The industry super fund sector has undoubtedly emerged as one of the big winners out of the financial services royal commission.
After bank-linked retail funds copped a lashing during the hearings for multiple instances of customer mistreatment and fee gouging, billions of dollars shifted into the not-for-profit industry funds out of retail, according to regulator APRA.
However as industry funds overtook retail funds last year to dominate Australia’s trillion dollar super sector, new questions have been raised about the influence that these powerful funds (many of which are tied to trade unions) could wield over Australia’s economy.
Speaking to TICKY, Ian Silk, CEO of the country’s largest fund AustralianSuper, was asked how – given the influx of new members and money – his industry fund movement can avoid some of the problems that its rivals in the big four banks have faced.
“We’ve seen what almost absolute power did in the banking sector,” host Ticky Fullerton told Silk, before going on to ask whether the shifting dynamics in the super sector might empower controversial union bosses like the CFMEU’s John Setka.
But Silk – who presides over $145 billion in funds under management – said his organisation, and those of his fellow industry fund peers, are sound.
“The governance structures that have facilitated the achievements of those investment performance are the governance structures that we’re looking to maintain,” he said.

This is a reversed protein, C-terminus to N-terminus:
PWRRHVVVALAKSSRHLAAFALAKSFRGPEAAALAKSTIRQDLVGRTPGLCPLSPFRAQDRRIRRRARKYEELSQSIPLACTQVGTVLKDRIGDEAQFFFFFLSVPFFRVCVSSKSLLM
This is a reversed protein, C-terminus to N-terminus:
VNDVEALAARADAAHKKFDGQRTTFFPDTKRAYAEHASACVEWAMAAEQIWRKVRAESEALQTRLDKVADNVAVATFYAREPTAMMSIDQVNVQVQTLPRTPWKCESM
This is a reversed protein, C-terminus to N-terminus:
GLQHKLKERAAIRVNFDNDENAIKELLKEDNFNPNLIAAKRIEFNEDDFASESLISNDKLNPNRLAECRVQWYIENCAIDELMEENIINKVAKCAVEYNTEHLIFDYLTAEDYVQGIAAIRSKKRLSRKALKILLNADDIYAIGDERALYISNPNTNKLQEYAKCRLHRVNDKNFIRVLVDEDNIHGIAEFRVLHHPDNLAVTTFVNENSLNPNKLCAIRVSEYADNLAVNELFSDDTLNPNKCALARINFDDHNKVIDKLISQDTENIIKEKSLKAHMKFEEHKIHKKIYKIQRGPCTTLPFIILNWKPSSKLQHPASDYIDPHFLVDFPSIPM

“And I do think that culture and this laser like focus on members does start at board level there’s no prospect that the board structures at industry funds are going to be wholly turned on their head.”
The reasoning that powerful super funds could influence corporate decisions, such as wage growth and other environmental and social governance (ESG) issues has sparked a fierce debate about the industry sector’s growing power.
Silk was also asked whether industry funds – and by extension trade unions – might come to have a disproportionate influence over the decision-making processes of boardrooms and politicians political issues like environmental policy and industrial relations.
Again, Silk remained firm.
“There is a debate about whether environmental, social and governance issues, so-called ESG issues, should factor into investment decision making. Our view is that they should,” he said.
“They’re legitimate factors shaping the long-term value of businesses and companies, and to ignore them is to ignore factors that are shaping, ultimately the investment performance of the companies invested in those organisations.”
That also includes wage growth, a contentious political issue leading up to the Federal election and one the Australian Australian Council of Trade Unions (ACTU), has long lobbied for.
“How a company manages its workforce, is it responsible for the chronic underpayment of its workforce? These are issues that go to, not just the social license to operate of a company, but to its long-term valuation,” said Silk.
“We are going to say companies need to respect their workforce.”
Silk also called for more spotlight on the self-managed super fund (SMSF) sector, saying the DIY market was not sufficiently scrutinised by the royal commission.
Watch the full interview with Ian Silk in the video above.